Opinion pieces


May 16, 2020

Just as the Hunter was the birthplace of Australian steel making, we can and should be the birthplace of Australian green steel making.

This is detailed in the Grattan Institute's Start with Steel report that sets out how Australia and the Hunter in particular can rebuild a steel industry based on combining clean hydrogen with iron ore to produce iron and steel ("Hard target", Newcastle Herald 11/5).

Newcastle was once Australia's steel city employing 11,500 workers at the BHP steelworks. With good policy to take advantage of our skilled workforce and other endowments, Newcastle can again be the Steel City; this time with 10,000 steel workers producing $25 billion of clean steel each year. The same clean hydrogen can help establish a clean ammonia industry in the Hunter, delivering another 6000 jobs.

These would be 16,000 well-paid, clean manufacturing jobs that would cement the Hunter's place as the energy and manufacturing capital of Australia. This would provide desperately needed economic diversification for our region. It also goes beyond the debate around when coal mining will begin to decline, which too often degenerates into narrow ideological positions.

The world is shifting to electricity generation and manufacturing that does not release greenhouse gases. There is much debate about how fast this transition is occurring, but the truth is that it varies across the world. The beauty of establishing Newcastle as the heart of Australian green steel and ammonia production is that it will give our region an insurance policy against the risk of falling demand for Australian coal. Some parts of the world will shift to 'clean steel quickly and we can sell green steel to them; others will move slower and we can continue to sell coal. This is the perfect diversification strategy.

Developing a Hunter clean steel industry can also be part of a wider strategy to rebuild Australian manufacturing and boost our national independence. This is essential, as the sudden crunch in global supply chains for medical equipment during the current COVID-19 crisis demonstrated. Instead of just exporting our coal and iron ore, we can transform and add value to those resources here. This is vital because the manufacturing process will deliver big job and economic diversification benefits on top of the mining jobs that are so important for our region.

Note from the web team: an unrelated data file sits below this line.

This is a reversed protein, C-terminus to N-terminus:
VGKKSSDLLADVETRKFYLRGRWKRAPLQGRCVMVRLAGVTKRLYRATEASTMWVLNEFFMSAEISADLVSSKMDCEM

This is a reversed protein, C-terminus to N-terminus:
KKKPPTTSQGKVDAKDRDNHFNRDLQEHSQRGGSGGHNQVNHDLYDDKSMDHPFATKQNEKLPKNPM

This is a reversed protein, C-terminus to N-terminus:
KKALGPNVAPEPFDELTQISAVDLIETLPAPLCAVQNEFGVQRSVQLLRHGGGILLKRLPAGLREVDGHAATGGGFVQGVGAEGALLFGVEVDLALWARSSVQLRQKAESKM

Australia produces two out of every five tonnes of iron ore around the world and one in every five tonnes of coking coal, yet we only produce a tiny fraction of the world's steel - just three in every 1000 tonnes. This is because it is cheaper to transport these resources to northern Asia, as shipping only adds 10 per cent to the cost. Shipping hydrogen is much more expensive than shipping coal and it is cheaper to combine Australian iron ore with Australian hydrogen here rather than ship the hydrogen, or for those nations to produce the hydrogen given their poor renewable energy resources.

Combining our world-beating renewable energy resources that will make the hydrogen and the greatest iron ore reserves in the world with our very skilled workers, excellent electricity grid connections and Australia's premier export port here in Newcastle means we can compete against low-wage nations in steel making. This is part of a broader clean energy export superpower strategy Labor has championed.

As the world decarbonises its electricity supply, the nations that can transform into manufacturing powerhouses are those with the cheapest energy, which will be the nations with the best renewable energy resources. Australia has the highest average solar radiation per square metre of any continent in the world. We also have some of the best wind resources, which often complement solar resources in when they provide the most potential power. Our geographical diversity north-south and east-west means that renewable energy generation can be established in separate regions to capture different periods of wind and sunshine.

We are also well poised to be the capital of mining and processing of key inputs for the renewables revolution.

Australia is the second largest producer of rare earth elements. We have the greatest reserves of iron and titanium, the second greatest of copper and lithium, and the third of silver. These are crucial for clean energy and battery manufacture. Labor has demonstrated our support for the revitalisation of manufacturing centred on green steel. At the last election, we committed $1.1 billion to develop an Australian Hydrogen Industry and allocated $10 billion to the Clean Energy Finance Corporation that could fund the steel flagship project the Grattan Institute proposes. We also proposed Renewable Energy Zones - areas with the right resources, topography and developer interest to drive cost-effective renewable projects.

With open minds and clear vision we can ensure thousands of well-paying jobs for our region into the future.

This opinion piece was first published in NEWCASTLE HERALD on SATURDAY, 16 MAY 2020.